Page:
Emerging trends

Supply-chain transparency

The pandemic highlighted certain shortcomings in the functioning of various industries. Stock shortages, for example, pointed towards the importance of supply-chain transparency. The only effective supply chain-related digital strategy in a time of crisis was one that was fully transparent and flexible before the crisis as well. Being able to detect the changes in the purchase patterns, for example, is something that would be of great help to businesses, pandemic or no pandemic.

Data security

Data security is something that is also heavily discussed right now and will continue to be. Just like with supply-chain transparency,  the current crisis only magnified the holes in the system. The McKinsey report lists Zoom as an example. It successfully navigated a significant increase in usage but famously came across severe problems regarding security.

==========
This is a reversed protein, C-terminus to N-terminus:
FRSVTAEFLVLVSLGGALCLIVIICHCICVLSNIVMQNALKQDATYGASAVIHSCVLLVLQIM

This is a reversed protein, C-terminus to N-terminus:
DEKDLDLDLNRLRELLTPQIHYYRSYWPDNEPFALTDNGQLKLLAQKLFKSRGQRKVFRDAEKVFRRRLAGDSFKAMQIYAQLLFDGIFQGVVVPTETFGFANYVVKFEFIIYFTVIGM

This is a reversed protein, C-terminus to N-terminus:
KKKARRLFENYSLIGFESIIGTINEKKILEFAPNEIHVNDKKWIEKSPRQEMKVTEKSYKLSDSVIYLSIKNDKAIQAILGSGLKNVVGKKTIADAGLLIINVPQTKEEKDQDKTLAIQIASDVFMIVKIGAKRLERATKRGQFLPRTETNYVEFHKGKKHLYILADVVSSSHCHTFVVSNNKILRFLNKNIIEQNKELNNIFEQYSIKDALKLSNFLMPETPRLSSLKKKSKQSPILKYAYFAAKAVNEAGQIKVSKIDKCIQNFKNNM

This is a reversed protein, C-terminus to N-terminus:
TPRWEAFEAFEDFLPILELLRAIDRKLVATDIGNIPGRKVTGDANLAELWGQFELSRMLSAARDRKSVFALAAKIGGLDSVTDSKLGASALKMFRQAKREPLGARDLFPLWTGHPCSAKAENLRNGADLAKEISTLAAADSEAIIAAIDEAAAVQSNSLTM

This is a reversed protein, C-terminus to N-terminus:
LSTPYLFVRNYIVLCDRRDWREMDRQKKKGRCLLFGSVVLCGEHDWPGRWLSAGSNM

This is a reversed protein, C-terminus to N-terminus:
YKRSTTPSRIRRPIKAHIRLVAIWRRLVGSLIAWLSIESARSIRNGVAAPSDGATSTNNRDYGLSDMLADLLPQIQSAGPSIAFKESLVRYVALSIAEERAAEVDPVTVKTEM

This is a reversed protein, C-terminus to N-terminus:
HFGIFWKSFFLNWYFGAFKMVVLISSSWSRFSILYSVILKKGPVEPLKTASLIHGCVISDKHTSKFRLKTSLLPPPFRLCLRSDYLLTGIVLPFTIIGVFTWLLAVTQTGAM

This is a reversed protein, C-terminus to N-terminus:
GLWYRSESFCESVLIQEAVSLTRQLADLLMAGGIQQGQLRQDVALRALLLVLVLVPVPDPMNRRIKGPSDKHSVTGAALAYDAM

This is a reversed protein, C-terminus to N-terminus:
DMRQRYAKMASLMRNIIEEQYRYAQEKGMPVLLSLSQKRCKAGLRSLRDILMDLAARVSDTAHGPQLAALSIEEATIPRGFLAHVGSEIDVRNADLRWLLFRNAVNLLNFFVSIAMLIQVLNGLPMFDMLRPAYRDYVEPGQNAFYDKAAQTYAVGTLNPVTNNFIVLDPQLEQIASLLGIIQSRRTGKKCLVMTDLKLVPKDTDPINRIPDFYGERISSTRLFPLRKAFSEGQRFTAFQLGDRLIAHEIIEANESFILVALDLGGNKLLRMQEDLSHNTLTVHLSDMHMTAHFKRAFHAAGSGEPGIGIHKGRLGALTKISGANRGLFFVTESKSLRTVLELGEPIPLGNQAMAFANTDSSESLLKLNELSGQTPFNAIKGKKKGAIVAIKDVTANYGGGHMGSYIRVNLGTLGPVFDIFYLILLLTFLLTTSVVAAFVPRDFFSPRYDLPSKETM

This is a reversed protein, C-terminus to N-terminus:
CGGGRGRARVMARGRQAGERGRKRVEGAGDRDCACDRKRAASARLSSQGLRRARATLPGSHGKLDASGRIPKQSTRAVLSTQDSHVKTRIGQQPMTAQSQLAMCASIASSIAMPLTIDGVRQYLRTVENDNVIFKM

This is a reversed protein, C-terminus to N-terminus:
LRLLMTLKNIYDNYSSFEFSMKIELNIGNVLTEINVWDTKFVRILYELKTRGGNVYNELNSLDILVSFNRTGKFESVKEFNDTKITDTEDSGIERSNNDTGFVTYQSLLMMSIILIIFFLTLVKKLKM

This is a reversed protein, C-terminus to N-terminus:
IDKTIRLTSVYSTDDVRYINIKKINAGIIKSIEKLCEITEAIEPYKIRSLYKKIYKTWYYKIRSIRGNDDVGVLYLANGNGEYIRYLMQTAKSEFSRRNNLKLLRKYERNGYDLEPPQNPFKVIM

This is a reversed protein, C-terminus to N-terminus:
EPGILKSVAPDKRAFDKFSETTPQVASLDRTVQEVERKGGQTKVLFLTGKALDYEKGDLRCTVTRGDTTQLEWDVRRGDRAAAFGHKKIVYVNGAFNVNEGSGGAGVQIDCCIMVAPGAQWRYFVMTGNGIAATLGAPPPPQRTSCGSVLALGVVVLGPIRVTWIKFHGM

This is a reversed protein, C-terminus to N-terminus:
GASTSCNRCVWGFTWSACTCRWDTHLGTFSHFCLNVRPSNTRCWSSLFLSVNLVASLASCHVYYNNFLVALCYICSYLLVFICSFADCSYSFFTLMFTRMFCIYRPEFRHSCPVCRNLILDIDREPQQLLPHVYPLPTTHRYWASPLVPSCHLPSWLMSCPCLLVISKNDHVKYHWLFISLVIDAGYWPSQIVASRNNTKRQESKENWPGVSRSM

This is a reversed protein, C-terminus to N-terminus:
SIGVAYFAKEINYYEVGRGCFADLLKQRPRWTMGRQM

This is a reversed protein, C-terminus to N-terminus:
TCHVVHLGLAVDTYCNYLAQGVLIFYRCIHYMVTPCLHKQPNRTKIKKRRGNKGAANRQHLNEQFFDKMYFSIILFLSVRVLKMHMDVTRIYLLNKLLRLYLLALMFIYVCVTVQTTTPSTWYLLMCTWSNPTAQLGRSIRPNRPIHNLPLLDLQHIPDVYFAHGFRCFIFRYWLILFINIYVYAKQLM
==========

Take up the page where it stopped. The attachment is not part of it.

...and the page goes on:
Remote work and automation

Many believe the necessity of remote working has caused an irreversible change to the working landscape. How true this statement is remains to be seen, but there are definite changes that are already apparent. The need for reduced physical contact forced businesses to rely on automation much more than previously planned. Those that already adopted such technology will be at an advantage compared to their peers once the crisis is over. This kind of strong pivot towards cutting edge technology is the kind of frame of mind necessary for a successful digital strategy in a time of crisis.

About Author

My name is Mukesh Jakhar and I am a Web Application Developer and Software Developer, currently living in Jaipur, India. I have a Master of Computer Application in Computer Science from JNU Jaipur University. I loves to write on technology and programming topics. Apart from this, I love to travel and enjoy the beauty of nature.